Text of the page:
Back in 2018, my colleague Inu Manak and I wrote about efforts to protect dairy producers from their non‐dairy competitors by keeping the word “milk” off the competitors’ products. The goal is to make it more difficult for soy/almond/oat/etc. milk products to compete with cow milk products, by requiring that non‐dairy producers call their products “drink” or “beverage” instead of “milk.” Some dairy industry folks in Virginia recently tried this via so‐called “dairy purity” legislation that would define milk as:
the lacteal secretion, practically free of colostrum, obtained by the complete milking of a healthy hooved mammal, including any member of the order Cetartiodactyla, including a member of the family (i) Bovidae, including cattle, water buffalo, sheep, goats, and yaks; (ii) Cervidae, including deer, reindeer, and moose; and (iii) Equidae, including horses and donkeys.
Thus, if you can get your hands on some moose milk, you can call it milk. But soy/almond/oat/etc. milk producers would have to find another term.
Of course, as Inu and I noted, there are actual definitions of milk already, which are much broader, and include the following: “Any of various potable liquids resembling milk, such as coconut milk or soymilk.” But the dairy industry wanted to redefine the word in a way that gives it a commercial advantage:
“This was a bill that was brought to us by the dairy industry. We have been losing cattle farms at a very rapid rate in Virginia. You can argue the merits of the competition of what constitutes milk, and whether people drink milk the way we used to when we were kids, but the bottom line is they are trying to preserve their unique brand,” said Sen. Chap Petersen of Fairfax City.
They came close to succeeding, but fortunately, they were defeated at the last minute with an executive veto. Here’s how it played out.
The Daily News‐Record described the origins of the legislation as follows:
For decades, dairy farmers have been fighting over what is and isn’t milk as plant‐based beverages have been using the name “milk” in their labeling. In grocery stores the different products can be found on the same shelf, making it difficult to separate what comes from an animal and what comes from plants, critics say.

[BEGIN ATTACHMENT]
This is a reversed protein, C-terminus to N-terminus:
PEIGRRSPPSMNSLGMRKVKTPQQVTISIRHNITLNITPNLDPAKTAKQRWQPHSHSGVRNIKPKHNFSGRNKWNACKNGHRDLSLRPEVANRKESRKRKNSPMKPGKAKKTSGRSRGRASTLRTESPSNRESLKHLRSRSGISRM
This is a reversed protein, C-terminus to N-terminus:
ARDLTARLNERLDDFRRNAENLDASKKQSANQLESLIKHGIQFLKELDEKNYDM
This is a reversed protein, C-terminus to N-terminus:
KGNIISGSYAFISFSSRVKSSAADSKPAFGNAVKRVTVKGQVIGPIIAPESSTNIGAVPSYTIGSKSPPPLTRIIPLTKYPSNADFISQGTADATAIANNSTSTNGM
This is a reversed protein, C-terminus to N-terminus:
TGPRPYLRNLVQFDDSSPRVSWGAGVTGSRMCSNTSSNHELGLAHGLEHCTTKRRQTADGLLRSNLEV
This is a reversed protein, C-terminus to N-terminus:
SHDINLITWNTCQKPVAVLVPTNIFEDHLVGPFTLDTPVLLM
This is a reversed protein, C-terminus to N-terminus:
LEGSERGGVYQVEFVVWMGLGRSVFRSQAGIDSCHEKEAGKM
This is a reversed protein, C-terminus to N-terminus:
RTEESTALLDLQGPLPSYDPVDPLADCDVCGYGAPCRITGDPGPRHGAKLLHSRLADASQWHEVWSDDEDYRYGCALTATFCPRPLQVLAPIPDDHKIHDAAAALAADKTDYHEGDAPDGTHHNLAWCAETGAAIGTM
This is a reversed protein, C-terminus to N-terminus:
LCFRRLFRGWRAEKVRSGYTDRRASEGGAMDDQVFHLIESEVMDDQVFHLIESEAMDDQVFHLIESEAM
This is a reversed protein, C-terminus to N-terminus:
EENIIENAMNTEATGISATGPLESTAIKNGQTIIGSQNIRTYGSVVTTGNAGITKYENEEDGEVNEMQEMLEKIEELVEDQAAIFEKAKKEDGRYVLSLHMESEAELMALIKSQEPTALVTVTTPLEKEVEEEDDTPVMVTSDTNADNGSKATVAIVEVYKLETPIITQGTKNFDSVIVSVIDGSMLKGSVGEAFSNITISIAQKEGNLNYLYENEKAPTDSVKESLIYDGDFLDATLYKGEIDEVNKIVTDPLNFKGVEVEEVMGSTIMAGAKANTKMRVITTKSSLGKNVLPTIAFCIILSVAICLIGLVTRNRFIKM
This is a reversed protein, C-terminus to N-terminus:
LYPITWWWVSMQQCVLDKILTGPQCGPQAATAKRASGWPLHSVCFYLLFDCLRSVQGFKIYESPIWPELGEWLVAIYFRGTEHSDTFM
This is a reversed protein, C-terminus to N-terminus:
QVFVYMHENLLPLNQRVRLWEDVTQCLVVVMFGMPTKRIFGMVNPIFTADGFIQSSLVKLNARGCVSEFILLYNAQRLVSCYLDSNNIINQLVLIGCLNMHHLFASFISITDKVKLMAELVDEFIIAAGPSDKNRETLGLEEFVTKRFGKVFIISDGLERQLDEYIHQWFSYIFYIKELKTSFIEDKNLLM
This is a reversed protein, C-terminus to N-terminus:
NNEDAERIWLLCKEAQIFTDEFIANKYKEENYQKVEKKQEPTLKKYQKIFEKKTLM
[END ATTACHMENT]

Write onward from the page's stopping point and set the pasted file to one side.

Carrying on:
In an effort to change that, Del. Barry Knight, R‐Chesapeake, filed House Bill 119 that would define milk as the “lacteal secretion, practically free of colostrums, obtained by the complete milking of a healthy hooved mammal.”
Any beverage being labeled as milk that fails to meet the proposed definition would be prohibited.
Showing their support to the agricultural community, Del. Chris Runion, R‐Bridgewater, became a chief co‐patron to the legislation and Del. Tony Wilt, R‐Broadway, also became a sponsor.
Runion said in a previous interview with the Daily News‐Record that he added his name to the bill because of whom he represents in the Valley.
Early on, it seemed that the industry might succeed. The bill passed the Virginia House by 66 to 32 and it passed the Senate by 24 to 16.
Pursuant to Article V, Section 6, of the Constitution of Virginia, I veto House Bill 119, which defines “milk” as the lacteal secretion of a healthy hooved mammal and provides that a food product would be unlawfully misbranded if it fails to meet that definition.
Eliminating the ability to label certain food products with the term “milk” could hinder some businesses’ ability to thrive in Virginia. This bill likely conflicts with both the United States Constitution and the Constitution of Virginia and each’s protection of commercial speech.
Accordingly, I veto this bill.
Yes, the statute would have hurt businesses, and it would have conflicted with speech protections. In addition, it would have misled consumers who are familiar with almond milk and other types of milk and expect to see them labeled as such.
There was some talk of a legislative override of the veto, but this attempt ultimately failed. So for now, Virginia is a safe space for all the milks. Nonetheless, the battle over milk definitions is likely to continue.
(It’s worth noting that the legislation would not have gone into effect until 11 of 14 other states in the Southern region also passed similar legislation six months before, after, or on Oct. 1, 2029. But other states have passed similar legislation, so each step in that direction is a bad one).